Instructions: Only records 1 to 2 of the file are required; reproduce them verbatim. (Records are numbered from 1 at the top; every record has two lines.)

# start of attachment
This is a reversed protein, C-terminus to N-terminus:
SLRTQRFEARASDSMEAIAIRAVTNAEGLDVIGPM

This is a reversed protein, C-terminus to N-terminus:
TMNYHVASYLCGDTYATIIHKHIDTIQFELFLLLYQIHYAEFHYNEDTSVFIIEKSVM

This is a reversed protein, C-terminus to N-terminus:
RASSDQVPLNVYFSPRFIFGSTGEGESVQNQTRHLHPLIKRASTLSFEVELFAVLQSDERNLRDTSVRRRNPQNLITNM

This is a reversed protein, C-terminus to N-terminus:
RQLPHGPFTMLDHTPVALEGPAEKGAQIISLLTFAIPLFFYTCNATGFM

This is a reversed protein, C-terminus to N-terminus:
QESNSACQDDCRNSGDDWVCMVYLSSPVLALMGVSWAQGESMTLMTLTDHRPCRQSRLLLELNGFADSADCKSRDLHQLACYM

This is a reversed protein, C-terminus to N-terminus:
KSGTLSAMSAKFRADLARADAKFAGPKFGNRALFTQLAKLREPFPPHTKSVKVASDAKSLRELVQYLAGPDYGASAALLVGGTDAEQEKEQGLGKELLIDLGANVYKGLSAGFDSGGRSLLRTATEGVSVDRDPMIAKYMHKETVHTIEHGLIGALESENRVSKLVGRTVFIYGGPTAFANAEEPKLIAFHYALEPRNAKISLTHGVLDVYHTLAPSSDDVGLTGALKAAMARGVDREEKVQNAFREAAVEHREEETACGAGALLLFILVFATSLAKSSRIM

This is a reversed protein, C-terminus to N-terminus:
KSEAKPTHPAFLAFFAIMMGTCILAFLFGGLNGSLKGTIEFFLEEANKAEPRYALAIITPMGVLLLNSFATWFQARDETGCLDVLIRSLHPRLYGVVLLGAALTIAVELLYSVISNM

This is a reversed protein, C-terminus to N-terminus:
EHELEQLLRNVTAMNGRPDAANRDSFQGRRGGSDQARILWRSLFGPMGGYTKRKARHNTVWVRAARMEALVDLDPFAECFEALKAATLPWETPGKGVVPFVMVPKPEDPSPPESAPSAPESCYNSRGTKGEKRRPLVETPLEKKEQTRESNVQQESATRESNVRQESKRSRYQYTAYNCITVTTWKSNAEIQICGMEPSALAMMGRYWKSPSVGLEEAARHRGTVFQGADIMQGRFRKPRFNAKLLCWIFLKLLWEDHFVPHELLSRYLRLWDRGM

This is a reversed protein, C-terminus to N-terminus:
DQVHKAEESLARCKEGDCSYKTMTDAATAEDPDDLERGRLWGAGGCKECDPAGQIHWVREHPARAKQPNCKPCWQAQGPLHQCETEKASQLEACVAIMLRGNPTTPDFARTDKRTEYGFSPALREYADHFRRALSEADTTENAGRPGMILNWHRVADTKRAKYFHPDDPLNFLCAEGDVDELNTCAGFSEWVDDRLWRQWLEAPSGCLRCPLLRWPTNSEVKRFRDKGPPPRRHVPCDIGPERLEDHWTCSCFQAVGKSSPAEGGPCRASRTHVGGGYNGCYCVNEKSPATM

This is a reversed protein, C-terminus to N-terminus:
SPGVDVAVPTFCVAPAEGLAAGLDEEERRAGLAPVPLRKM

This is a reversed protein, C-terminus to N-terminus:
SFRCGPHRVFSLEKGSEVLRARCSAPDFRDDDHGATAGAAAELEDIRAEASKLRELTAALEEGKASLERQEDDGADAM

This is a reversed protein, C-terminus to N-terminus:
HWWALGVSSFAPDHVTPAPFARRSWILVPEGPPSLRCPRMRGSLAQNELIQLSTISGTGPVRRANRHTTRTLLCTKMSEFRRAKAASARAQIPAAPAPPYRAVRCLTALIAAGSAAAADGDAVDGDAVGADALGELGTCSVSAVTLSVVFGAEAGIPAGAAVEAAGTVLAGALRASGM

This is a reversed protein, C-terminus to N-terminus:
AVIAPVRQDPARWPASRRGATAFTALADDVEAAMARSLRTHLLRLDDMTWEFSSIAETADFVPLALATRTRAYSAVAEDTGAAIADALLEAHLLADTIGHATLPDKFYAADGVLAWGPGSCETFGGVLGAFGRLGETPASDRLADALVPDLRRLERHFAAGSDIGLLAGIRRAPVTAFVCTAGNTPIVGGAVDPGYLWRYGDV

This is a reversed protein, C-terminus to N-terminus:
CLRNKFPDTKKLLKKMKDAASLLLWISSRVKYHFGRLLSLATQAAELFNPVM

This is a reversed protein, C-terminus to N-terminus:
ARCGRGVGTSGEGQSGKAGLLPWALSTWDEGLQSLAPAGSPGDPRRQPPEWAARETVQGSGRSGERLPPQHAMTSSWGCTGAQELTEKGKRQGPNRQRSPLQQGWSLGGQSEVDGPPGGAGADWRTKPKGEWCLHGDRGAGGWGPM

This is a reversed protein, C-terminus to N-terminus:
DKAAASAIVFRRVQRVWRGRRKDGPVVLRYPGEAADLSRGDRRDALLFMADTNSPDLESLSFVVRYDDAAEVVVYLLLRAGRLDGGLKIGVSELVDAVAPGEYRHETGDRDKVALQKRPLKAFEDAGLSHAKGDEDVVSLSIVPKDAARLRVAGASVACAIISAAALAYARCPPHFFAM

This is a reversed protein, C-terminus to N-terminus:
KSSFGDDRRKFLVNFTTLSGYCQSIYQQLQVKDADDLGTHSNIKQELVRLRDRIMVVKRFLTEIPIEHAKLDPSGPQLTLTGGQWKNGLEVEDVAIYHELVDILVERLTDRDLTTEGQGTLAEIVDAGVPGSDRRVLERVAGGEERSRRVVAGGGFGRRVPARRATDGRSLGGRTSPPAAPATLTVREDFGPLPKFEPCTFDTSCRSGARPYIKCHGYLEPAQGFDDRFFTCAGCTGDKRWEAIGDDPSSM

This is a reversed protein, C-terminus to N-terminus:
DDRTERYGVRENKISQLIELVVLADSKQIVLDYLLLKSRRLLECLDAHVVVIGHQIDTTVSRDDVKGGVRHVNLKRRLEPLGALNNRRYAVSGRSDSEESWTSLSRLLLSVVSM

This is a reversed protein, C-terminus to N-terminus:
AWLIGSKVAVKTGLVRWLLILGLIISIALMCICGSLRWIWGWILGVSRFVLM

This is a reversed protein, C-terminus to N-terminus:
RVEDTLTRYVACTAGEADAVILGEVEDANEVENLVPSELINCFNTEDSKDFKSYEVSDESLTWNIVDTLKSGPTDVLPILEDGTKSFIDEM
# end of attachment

This is a reversed protein, C-terminus to N-terminus:
SLRTQRFEARASDSMEAIAIRAVTNAEGLDVIGPM

This is a reversed protein, C-terminus to N-terminus:
TMNYHVASYLCGDTYATIIHKHIDTIQFELFLLLYQIHYAEFHYNEDTSVFIIEKSVM